Sunday, November 19, 2017


Families have roles. And even non-biological "families" have roles. Every group we belong to has individuals who fill a certain niche within the group.

There are leader-type rolls, like parents or the voice of reason. They're often more experienced and wiser. These are the ones who prepare. MacGuyver with his pocket knife and chemistry knowledge.

There is the joker/clown always laughing, telling stories, and making jokes. They can be counted on for a good time... or trouble.

The golden child is the favorite who can do no wrong. They get away with so much more, and are given extra privileges, more leeway, etc.

The black sheep or fifth whee is the odd man out, the different one, the one who is often left out, sometimes intentionally, sometimes because they're labeled as not fitting for one reason or another. Maybe their interests don't quite match up with everyone else.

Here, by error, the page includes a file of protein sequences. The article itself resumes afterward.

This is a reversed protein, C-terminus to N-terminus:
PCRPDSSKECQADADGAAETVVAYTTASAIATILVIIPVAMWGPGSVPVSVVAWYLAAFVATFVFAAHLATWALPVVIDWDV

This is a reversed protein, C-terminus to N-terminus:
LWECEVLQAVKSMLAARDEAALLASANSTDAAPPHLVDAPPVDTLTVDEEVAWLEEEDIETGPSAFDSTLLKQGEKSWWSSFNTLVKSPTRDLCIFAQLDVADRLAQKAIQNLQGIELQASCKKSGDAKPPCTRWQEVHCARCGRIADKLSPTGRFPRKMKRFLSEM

There's the scapegoat. Sometimes, also the black sheep, this role is opposite of the golden child. This one is always in trouble, always gets the blame.

But what if the VOR decides to throw caution to the wind and take up sky-diving?
Or the scapegoat says, "Thanks, but I'm not the one at fault this time."
Or the joker has a health crisis and gets serious.
Or the golden child just quits.

The irony is that if any of these roles wants to be something different, the rest of the family actually fights them on it. See, people like predictability, and change is exactly NOT predictable.

But it's not just the family or the friend-group. Even society at large does this.

So what does it take for someone to change and be accepted as the "new you"...?


That's the answer: time.

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